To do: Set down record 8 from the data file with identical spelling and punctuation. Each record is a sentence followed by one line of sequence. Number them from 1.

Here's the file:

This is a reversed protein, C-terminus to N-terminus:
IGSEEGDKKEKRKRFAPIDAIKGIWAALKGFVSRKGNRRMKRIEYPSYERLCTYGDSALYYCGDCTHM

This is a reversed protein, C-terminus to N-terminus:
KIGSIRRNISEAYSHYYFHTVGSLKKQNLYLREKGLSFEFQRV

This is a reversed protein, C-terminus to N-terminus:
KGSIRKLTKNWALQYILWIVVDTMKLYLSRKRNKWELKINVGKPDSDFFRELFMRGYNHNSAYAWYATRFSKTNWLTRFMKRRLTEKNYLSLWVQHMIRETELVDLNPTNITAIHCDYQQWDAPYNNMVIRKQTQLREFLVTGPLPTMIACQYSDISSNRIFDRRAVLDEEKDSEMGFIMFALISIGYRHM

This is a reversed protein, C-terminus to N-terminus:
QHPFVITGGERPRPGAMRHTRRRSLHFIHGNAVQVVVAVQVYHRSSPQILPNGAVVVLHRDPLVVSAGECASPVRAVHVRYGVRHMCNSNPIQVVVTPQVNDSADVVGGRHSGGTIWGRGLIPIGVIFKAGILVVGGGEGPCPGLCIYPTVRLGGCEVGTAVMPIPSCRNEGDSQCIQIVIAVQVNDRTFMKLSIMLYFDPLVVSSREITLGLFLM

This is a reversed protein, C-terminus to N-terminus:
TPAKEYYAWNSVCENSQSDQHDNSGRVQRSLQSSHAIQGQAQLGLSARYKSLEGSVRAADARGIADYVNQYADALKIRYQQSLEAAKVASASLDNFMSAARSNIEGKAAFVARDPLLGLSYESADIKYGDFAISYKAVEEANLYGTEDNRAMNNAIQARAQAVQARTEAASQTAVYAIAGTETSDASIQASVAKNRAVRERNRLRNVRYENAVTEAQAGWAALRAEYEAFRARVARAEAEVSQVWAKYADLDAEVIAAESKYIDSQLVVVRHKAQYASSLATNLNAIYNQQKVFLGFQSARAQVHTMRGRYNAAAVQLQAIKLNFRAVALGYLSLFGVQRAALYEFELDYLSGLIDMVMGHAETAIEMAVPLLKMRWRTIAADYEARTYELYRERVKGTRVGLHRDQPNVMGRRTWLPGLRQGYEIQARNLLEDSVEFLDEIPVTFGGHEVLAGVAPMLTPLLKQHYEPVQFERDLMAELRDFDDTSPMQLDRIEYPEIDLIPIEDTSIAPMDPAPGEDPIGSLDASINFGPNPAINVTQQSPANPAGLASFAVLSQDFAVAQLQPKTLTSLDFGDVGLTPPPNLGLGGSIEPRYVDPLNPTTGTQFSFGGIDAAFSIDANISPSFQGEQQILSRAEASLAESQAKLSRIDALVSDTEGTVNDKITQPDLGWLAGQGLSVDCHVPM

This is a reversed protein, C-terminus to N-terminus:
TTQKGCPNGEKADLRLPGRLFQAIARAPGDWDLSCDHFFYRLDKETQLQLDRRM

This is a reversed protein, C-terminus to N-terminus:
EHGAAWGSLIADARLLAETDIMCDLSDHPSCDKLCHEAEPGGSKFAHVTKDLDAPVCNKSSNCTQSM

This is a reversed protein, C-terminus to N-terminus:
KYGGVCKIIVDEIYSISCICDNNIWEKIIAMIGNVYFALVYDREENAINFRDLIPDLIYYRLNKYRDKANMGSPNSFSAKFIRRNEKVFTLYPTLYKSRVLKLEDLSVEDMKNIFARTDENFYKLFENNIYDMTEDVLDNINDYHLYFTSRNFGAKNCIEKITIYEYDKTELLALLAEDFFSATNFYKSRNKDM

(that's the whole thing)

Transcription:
This is a reversed protein, C-terminus to N-terminus:
KYGGVCKIIVDEIYSISCICDNNIWEKIIAMIGNVYFALVYDREENAINFRDLIPDLIYYRLNKYRDKANMGSPNSFSAKFIRRNEKVFTLYPTLYKSRVLKLEDLSVEDMKNIFARTDENFYKLFENNIYDMTEDVLDNINDYHLYFTSRNFGAKNCIEKITIYEYDKTELLALLAEDFFSATNFYKSRNKDM